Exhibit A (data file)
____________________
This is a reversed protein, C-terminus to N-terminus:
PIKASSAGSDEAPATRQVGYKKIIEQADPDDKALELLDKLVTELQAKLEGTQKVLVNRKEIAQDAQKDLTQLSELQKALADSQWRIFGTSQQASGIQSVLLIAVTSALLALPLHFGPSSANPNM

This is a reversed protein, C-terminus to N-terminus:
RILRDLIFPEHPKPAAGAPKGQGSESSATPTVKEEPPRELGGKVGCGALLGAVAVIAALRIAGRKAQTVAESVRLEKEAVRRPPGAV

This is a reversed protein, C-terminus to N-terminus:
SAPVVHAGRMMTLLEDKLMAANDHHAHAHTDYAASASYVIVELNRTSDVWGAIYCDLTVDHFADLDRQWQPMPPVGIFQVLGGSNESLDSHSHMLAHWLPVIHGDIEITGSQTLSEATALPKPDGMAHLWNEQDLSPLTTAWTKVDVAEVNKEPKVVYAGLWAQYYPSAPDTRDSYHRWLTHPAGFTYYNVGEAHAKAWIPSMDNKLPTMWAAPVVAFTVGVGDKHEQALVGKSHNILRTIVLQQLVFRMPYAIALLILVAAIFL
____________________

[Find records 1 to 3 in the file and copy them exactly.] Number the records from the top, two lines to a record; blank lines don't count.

This is a reversed protein, C-terminus to N-terminus:
PIKASSAGSDEAPATRQVGYKKIIEQADPDDKALELLDKLVTELQAKLEGTQKVLVNRKEIAQDAQKDLTQLSELQKALADSQWRIFGTSQQASGIQSVLLIAVTSALLALPLHFGPSSANPNM

This is a reversed protein, C-terminus to N-terminus:
RILRDLIFPEHPKPAAGAPKGQGSESSATPTVKEEPPRELGGKVGCGALLGAVAVIAALRIAGRKAQTVAESVRLEKEAVRRPPGAV

This is a reversed protein, C-terminus to N-terminus:
SAPVVHAGRMMTLLEDKLMAANDHHAHAHTDYAASASYVIVELNRTSDVWGAIYCDLTVDHFADLDRQWQPMPPVGIFQVLGGSNESLDSHSHMLAHWLPVIHGDIEITGSQTLSEATALPKPDGMAHLWNEQDLSPLTTAWTKVDVAEVNKEPKVVYAGLWAQYYPSAPDTRDSYHRWLTHPAGFTYYNVGEAHAKAWIPSMDNKLPTMWAAPVVAFTVGVGDKHEQALVGKSHNILRTIVLQQLVFRMPYAIALLILVAAIFL